Routes are the standout primitive in Remix – no surprise coming from the team behind React Router. At their core, Routes are modules that handle loading, mutating, and rendering data in your application – all from a single file. You can think of a Route as the view and the controller in an MVC framework. The basic workflow is that Routes export three core functions:
action, and a React functional component.
loader is the
GET endpoint for the route which fetches the data needed for the exported component which can be accessed through the
useLoaderData hook. The
action is the
When it comes to actually routing these routes (oh boy), at a high level the framework borrows a similar file-based routing technique employed by competitors like Nextjs. However, the team behind React Router has brought a fresh take on nested routing to Remix deeply inspired by their previous library.
Remix’s nested routes are more like child routes in React Router. That means that a Route doesn’t have to represent an entire page in your application. Instead, Routes can represent parts of a page layout. The diagram on their homepage explains the concept better than words can.
Essentially, parent Routes can contain an
<Outlet /> component that will trigger the rendering of a Route tree. Child Routes whose location matches the browser’s location will be injected into the page at its parent’s
<Outlet />. Those child Routes can still have their own
action functions which means that the componentization we’ve grown to love in frontend development can now blur into backend development – super cool.
There’s one feature of Routes though that I absolutely love and is often overlooked.
Route based error handling with ErrorBoundary.
Along with exporting a traditional React functional component from a Route, developers can also export two other functional components:
CatchBoundary. These components are incredibly powerful because they automatically get rendered in place of your main component if the
action functions return response statuses with
That’s awesome in itself, but combined with nested routing, that means that if a part of the page layout returns an error, it only effects that part of the page. The rest of your layout is still fully interactive. That’s powerful in terms of UX during failure states.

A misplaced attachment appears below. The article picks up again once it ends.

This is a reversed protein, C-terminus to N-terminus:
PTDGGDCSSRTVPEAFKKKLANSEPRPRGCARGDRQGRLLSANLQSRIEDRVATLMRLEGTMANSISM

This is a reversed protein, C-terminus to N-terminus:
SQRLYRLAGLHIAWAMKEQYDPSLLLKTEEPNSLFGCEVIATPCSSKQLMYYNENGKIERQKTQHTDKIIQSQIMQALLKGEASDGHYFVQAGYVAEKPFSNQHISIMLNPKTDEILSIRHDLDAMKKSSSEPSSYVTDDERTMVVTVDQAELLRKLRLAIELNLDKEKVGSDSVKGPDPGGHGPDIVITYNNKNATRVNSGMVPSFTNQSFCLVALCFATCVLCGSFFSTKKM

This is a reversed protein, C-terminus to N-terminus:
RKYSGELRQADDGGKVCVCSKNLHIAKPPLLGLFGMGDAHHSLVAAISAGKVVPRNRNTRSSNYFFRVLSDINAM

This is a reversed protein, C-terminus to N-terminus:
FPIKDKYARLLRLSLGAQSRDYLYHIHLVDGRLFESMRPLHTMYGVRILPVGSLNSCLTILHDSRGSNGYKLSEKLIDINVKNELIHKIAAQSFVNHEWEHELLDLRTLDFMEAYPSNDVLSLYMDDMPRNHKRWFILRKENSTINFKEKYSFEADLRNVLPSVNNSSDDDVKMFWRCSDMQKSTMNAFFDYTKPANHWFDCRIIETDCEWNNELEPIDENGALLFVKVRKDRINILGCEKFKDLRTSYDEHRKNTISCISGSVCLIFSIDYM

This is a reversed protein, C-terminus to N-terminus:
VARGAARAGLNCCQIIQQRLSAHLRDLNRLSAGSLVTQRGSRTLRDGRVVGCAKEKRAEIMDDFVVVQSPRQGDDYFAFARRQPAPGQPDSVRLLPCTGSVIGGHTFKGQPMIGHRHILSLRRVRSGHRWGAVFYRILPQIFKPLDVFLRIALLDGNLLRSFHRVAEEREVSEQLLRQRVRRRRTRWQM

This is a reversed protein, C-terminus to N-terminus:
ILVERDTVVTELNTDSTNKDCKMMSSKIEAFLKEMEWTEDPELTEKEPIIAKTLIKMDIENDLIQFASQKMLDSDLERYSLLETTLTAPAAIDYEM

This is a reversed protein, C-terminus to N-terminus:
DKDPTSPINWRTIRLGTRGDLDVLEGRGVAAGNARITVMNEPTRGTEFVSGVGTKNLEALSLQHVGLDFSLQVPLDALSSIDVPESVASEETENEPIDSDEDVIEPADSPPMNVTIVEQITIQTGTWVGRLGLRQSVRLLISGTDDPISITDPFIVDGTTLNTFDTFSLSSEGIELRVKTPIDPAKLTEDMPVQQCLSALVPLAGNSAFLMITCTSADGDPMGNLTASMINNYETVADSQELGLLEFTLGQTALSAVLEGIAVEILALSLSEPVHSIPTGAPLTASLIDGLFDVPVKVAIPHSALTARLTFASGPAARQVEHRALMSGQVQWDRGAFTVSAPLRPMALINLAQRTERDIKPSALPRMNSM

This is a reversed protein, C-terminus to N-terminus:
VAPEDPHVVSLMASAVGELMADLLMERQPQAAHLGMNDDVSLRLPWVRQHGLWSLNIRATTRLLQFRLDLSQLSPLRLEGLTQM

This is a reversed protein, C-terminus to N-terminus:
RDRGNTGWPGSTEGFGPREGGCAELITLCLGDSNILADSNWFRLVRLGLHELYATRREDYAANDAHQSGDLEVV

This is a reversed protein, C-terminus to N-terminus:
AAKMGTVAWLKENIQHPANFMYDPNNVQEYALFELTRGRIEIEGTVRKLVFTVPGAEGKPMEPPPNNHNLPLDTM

But that’s not all. Did I also mention Remix allows you to…
Ditch your form library.
Unlike other frameworks like Nextjs that focus solely on helping developers retrieve data, Remix helps developers mutate data in their applications as well. They do this by leveraging good ol’ HTML forms.
Remix comes with a
<Form> component that acts as a wrapper for the traditional HTML
<form> element. When a user submits a form in Remix, the Route
action that form belongs to is called, and all of the data on the page is automatically reloaded. It’s super slick.
The coolest thing though is that
Actually, it’s important to mention that…
I could go on.
There’s so much more to talk about with Remix like performance, portability, and how it compares to fullstack frameworks like Nextjs, Redwood, and even Rails. If you’d like to see articles on those topics or anything else Remix related, please leave us a comment down below.
For now, I’ll conclude with this.
I’ve fallen in love with Remix.
The Routes system, although complicated to understand at first, enables developers to build features cleanly in a single file. It couples the developer experience with the user experience and unites backend and frontend developers. The fact that apps built with Remix can basically run anywhere means that Remix easily integrates with the rest of your stack and makes your code incredibly portable.
But more than that, the team at Remix has said they wanted to build a web framework where developers, “spend more time reading the MDN docs than the Remix docs”. They are so passionate and committed to web fundamentals that the following quote from their website I think is truly the best argument for using Remix on your next project:
“Learn Remix, Accidentally Learn The Web”